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General, Generation Technologies - Already in the World, New Zealand Electrical System

#16 Pumped Storage – A Solution Staring Us In The Face

To achieve 100% renewable electricity in New Zealand is so simple it is sad we have not yet done it. While other countries are making a lot of effort we have no plans and no high level strategy.  The technology to achieve it is already here and it is already proven.  More wind and a pumped storage scheme is all we need.

Pumped Storage – an easy way to achieve 100% renewable electricity in New Zealand

The “More Wind” side of the equation is a renewable energy solution that we are all familiar with, but it brings a very small challenge with it (as do most renewables).  That is, how to use the energy when you need it, not just when the wind is blowing?  While the renewables “Storage” issue is problematic for other countries that don’t already have a flexible hydro system and don’t have access to mountainous topography, for New Zealand, since we have both of these assets pumped storage is the perfect solution.

A paper by the Electric Power Research Institute in the US. Entitled Electricity Energy Storage Technology Options, says that “While many forms of energy storage have been installed, pumped hydro systems are by far the most widely used, with more than 127,000 MW installed worldwide.”  The next closest options are compressed air energy storage, with just 440 MW, and sodium-sulphur batteries at 316 MW.  There are also numerous other imaginative energy storage option that get thrown around by bloggers, but the fact remains today that the only option for energy storage in the foreseeable future that can be deployed on a large scale is Pumped Storage.

Yes, in New Zealand we might need some gas as a back up for the extremely dry years, but don’t forget that with more wind generation, we will also consume a lot less of our hydro storage so will be less exposed to dry years.  An interesting potential large scale pumped storage site is the Onslow-Manorburn depression, and this had been the subject of a thesis study at the University of Waikato.  You can read more about it [here], however there are also many numerous other sites that could be explored.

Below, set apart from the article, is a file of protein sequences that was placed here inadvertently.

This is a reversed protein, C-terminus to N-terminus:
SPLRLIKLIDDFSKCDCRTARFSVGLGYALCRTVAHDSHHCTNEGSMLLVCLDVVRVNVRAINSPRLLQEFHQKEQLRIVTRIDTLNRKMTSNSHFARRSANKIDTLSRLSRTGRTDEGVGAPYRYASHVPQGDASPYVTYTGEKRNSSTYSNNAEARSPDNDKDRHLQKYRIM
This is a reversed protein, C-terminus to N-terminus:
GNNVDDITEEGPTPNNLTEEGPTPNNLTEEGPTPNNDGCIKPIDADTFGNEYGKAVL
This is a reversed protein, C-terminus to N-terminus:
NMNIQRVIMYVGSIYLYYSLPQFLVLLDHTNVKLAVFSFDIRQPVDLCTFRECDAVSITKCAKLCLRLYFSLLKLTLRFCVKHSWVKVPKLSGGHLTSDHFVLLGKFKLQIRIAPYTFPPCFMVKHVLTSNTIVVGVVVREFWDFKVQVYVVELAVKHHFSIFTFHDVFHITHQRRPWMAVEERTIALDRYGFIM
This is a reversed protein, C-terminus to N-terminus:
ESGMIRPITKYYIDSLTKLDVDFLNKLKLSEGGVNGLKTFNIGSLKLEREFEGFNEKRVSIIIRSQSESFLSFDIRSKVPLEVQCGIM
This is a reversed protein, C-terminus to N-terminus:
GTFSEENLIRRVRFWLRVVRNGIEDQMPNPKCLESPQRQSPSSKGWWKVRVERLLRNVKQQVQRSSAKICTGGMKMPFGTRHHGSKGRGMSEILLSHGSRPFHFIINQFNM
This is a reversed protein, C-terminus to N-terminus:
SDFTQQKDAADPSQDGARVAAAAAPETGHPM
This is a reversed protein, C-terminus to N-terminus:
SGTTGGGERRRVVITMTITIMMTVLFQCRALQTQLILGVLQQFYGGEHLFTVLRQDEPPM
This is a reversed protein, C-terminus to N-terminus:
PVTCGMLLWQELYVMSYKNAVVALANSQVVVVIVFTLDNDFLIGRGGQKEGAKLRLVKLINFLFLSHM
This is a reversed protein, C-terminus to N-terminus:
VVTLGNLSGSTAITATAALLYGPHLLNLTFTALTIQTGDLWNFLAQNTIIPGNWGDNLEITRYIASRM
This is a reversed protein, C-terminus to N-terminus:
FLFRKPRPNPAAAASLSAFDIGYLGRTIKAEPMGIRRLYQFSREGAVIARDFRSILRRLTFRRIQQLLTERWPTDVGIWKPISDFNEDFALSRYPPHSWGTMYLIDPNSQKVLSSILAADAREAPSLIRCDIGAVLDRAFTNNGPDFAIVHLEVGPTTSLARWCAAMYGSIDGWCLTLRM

A snapshot of some pumped storage activity around the world, currently under construction or very recently completed follows.  Yes it is already happening, and has been for some time – lets do it New Zealand, lets gain a place of predominance in the New Green Economy.  Here at FreeNRG4NZ we look forward to the headline – “New Zealand Goes 100% Renewable for Electricity Generation”.

Limberg 2 – The 480 MW Limberg 2 project, owned by Verbund Austrian Hydro Power AG, and currently under construction, is also set to expand pumped-storage capacity in Austria.  The project is using two existing storage reservoirs, and the underground powerhouse will contain two pump-turbine units.

Limmern – Kraftwerke Linth-Limmern AG is developing the 1,000 MW Limmern project in LinthalValley in eastern Switzerland.  An underground powerhouse will contain four 250 MW reversible vertical Francis pump-turbines and four 280 MVA vertical asynchronous motor-generator units. The plant will pump water from existing LakeLimmern into the existing LakeMutt, although a new gravity dam will be built at the Muttsee Reservoir to increase its storage capacity.  The first of the four units is expected to begin operating in 2015

Nant de Drance tunnel breakthrough – if you want a meaningful Keynesian style project pumped storage is it!

Nant de Drance – The 600 MW Nant de Drance project in southwest Switzerland is being developed by Nant de Drance SA, a joint venture of energy provider Alpiq, federal railway group SBB, and Forces Motrices Valaisannes. Nant de Drance will utilize the height difference between two existing reservoirs to produce about 1.5 TWh of peaking power each year.  The project will feature an underground powerhouse with four 157 MW vertical Francis reversible pump-turbines and four 170 MVA vertical asynchronous motor-generators.  The project is expected to begin operating in 2015, becoming fully operational by 2017.  Investors are examining the possibility of increasing capacity to 900 MW.